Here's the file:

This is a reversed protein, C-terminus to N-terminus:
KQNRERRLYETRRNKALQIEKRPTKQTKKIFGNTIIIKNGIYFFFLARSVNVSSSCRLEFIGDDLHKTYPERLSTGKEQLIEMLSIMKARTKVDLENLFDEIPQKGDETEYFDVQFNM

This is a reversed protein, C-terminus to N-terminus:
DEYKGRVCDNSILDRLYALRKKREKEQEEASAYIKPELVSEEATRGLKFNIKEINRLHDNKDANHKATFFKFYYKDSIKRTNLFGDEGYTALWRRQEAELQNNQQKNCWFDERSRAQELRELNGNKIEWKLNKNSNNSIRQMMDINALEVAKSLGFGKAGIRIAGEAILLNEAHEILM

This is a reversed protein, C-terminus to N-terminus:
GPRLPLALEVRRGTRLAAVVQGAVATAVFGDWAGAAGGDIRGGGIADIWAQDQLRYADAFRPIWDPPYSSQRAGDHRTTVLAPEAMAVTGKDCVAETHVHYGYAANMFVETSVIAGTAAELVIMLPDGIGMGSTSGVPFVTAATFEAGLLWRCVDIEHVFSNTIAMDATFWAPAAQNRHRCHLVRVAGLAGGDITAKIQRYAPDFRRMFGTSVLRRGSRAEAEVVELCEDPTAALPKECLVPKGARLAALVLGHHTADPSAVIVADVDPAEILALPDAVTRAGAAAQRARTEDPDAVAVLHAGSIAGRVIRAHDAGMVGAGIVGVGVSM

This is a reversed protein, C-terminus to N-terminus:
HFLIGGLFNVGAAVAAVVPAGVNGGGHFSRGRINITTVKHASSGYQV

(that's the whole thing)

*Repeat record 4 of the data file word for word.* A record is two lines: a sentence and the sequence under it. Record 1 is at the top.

This is a reversed protein, C-terminus to N-terminus:
HFLIGGLFNVGAAVAAVVPAGVNGGGHFSRGRINITTVKHASSGYQV